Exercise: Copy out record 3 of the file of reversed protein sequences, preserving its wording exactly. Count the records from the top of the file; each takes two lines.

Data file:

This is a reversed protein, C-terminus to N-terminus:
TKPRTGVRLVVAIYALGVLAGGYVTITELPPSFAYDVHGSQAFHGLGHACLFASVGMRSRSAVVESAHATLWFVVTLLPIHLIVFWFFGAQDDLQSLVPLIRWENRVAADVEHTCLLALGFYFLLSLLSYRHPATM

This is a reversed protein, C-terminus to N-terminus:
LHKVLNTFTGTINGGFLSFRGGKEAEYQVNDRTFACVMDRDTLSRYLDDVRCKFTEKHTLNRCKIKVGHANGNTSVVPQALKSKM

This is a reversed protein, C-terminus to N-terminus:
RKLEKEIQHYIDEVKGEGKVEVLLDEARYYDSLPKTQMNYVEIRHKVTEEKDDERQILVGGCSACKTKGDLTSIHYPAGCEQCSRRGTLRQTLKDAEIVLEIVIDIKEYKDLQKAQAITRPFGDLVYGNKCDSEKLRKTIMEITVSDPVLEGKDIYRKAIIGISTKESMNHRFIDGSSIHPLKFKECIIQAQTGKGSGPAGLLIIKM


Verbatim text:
This is a reversed protein, C-terminus to N-terminus:
RKLEKEIQHYIDEVKGEGKVEVLLDEARYYDSLPKTQMNYVEIRHKVTEEKDDERQILVGGCSACKTKGDLTSIHYPAGCEQCSRRGTLRQTLKDAEIVLEIVIDIKEYKDLQKAQAITRPFGDLVYGNKCDSEKLRKTIMEITVSDPVLEGKDIYRKAIIGISTKESMNHRFIDGSSIHPLKFKECIIQAQTGKGSGPAGLLIIKM